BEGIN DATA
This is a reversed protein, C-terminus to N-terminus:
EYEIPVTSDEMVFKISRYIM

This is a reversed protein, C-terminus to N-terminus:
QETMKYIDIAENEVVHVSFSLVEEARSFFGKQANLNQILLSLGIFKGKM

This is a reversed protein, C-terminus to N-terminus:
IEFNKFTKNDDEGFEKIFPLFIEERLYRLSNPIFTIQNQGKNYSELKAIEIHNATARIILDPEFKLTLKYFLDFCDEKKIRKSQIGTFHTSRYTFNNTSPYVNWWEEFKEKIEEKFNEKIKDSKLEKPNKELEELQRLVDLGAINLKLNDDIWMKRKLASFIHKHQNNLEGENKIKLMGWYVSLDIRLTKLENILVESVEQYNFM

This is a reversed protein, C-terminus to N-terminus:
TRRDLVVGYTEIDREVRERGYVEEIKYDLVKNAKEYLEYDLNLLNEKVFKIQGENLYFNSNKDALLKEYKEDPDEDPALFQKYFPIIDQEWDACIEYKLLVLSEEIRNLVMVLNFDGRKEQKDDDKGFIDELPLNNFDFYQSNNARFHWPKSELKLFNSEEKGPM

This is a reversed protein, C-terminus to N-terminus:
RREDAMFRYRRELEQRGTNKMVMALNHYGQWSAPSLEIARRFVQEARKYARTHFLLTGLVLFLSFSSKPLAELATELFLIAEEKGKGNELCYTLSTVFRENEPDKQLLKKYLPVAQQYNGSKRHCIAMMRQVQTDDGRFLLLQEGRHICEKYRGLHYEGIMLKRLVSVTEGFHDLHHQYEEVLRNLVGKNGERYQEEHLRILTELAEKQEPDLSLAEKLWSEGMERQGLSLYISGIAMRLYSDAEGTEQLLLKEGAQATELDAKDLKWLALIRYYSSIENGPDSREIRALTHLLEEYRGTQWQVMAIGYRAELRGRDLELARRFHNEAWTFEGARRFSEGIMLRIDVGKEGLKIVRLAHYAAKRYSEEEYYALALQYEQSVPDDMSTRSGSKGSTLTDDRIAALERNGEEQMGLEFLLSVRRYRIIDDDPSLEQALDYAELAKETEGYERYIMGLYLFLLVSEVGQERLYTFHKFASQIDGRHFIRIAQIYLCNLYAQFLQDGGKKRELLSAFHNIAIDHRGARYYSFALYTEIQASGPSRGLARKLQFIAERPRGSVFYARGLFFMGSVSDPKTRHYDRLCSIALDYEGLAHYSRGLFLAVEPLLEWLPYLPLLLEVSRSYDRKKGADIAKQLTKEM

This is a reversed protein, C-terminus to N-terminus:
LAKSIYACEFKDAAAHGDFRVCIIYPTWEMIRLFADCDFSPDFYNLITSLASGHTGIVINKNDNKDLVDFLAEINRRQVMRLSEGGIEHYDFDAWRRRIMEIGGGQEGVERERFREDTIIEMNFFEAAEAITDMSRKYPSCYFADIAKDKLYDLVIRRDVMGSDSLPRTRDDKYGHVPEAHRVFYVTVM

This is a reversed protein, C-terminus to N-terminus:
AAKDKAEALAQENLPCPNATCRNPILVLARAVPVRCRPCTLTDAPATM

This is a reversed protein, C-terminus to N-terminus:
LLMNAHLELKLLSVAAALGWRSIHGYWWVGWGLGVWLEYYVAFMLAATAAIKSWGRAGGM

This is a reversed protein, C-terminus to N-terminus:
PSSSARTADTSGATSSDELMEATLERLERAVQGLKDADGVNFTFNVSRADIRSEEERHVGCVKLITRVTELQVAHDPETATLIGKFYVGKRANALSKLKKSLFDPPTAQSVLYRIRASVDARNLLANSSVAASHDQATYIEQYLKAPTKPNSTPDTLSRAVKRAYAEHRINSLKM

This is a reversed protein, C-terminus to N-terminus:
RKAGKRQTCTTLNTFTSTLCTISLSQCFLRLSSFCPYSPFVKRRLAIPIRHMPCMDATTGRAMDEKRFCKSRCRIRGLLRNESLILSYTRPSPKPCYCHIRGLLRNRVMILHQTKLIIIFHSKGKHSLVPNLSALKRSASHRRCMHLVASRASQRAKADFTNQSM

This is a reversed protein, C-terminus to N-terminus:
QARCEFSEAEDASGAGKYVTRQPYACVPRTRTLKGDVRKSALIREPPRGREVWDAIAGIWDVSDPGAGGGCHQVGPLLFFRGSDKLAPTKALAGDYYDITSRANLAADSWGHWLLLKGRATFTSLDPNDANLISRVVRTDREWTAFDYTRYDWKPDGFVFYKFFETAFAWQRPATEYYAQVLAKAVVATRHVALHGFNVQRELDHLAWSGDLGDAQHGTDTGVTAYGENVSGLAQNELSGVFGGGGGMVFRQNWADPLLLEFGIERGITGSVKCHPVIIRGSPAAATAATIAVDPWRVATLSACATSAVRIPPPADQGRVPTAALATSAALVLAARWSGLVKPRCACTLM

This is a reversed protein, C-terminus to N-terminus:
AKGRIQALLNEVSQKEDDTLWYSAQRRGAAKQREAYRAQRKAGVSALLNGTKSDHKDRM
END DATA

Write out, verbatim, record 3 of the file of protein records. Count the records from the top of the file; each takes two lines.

This is a reversed protein, C-terminus to N-terminus:
IEFNKFTKNDDEGFEKIFPLFIEERLYRLSNPIFTIQNQGKNYSELKAIEIHNATARIILDPEFKLTLKYFLDFCDEKKIRKSQIGTFHTSRYTFNNTSPYVNWWEEFKEKIEEKFNEKIKDSKLEKPNKELEELQRLVDLGAINLKLNDDIWMKRKLASFIHKHQNNLEGENKIKLMGWYVSLDIRLTKLENILVESVEQYNFM